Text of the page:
February 10, 2021

Chair DeFazio Statement from Full Committee Markup on Committee’s Portions of President Biden’s COVID Relief Proposal

Washington, D.C. — The following are opening remarks, as prepared for delivery, from Chair of the House Committee on Transportation and Infrastructure Peter DeFazio (D-OR) during today’s markup to consider legislative proposals to comply with the reconciliation directive included in section 2001 of the Concurrent Resolution on the Budget for Fiscal Year 2021, S. Con. Res. 5.

Video of DeFazio’s opening statement is here. More information on the markup can be found here.

Chair DeFazio:

Today we are here to provide nearly $100 billion in support for much-needed relief to transportation workers and communities that have been devastated by the COVID-19 pandemic.

The proposal we are considering includes $30 billion to support essential transit and rural intercity bus service, provide lifesaving PPE, and keep workers on the job. The funds will help 435,000 transit workers—including those who work for third-party contractors. It includes people like Ismael Rivera, who testified before our Committee last week—who risk their safety to keep our country moving. 

The proposal provides resources to transit systems of all sizes, from major metropolitan areas that have experienced steep ridership declines, to small rural bus systems that serve as a lifeline for senior citizens. It also provides dedicated resources for paratransit providers, tribal transit, and intercity buses.

Investing in transit doesn’t just help transit workers. It helps 2.7 million frontline workers who rely on public transit to get to their jobs. That includes over 750,000 doctors and nurses, 125,000 grocery store clerks, 50,000 postal and delivery workers, and 110,000 first responders and members of the armed forces.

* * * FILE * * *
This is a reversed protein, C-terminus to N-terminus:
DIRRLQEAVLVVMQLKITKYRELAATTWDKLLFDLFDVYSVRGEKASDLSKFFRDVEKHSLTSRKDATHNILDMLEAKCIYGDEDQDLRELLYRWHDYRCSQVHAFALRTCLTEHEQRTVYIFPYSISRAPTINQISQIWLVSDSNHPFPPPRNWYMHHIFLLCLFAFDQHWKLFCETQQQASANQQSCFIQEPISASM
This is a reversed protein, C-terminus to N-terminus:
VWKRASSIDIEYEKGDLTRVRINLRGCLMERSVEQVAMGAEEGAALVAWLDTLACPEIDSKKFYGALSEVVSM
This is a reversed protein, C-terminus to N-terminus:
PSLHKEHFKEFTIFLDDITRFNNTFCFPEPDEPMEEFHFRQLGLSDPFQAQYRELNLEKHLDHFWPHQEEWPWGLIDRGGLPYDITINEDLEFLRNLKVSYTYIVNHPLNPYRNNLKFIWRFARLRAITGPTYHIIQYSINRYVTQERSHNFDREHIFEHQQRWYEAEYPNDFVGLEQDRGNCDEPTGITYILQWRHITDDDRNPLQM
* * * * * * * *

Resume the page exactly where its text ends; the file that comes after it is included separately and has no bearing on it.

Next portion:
But transit agencies across the country face a shortfall of nearly $40 billion, driven by ridership declines that averaged between 65 and 80 percent last year. Agencies have exhausted the relief funds provided by Congress in March, and have serious operating cost deficits that far exceed the amounts provided in December. 

Without additional relief, agencies do not have the cash on hand to continue running buses and trains. We risk a “death spiral” for transit—more service cuts, more layoffs, and further declines in ridership.

Our essential workers can’t afford that. The millions of Americans who depend on public transit can’t afford that. And even if you never step foot on a train or bus, you can’t afford the traffic congestion that would come from millions of additional cars on the road.

The proposal also provides $1.5 billion to sustain service on Amtrak’s passenger rail network.  It requires Amtrak to reinstate the daily long-distance service that was slashed in 2020 and bring back the rail workers who were furloughed due to the pandemic.

It also provides support for states and commuter rail agencies that partner with Amtrak.

The proposal includes parity for railroad workers by mirroring the railroad unemployment benefits after the unemployment programs administered by states, ensuring that unemployed railroad workers are provided the same relief as everyone else. 

We are also providing $8 billion to help our Nation’s airports address their increasing challenges, including $800 million in relief to airport concessions, with the vast majority of funding set aside for small businesses and minority-owned firms. According to an airport industry group, U.S. airports will lose at least $17 billion between April 2021 and March 2022 because of the precipitous and sustained decline in airline passenger traffic resulting from the COVID-19 pandemic.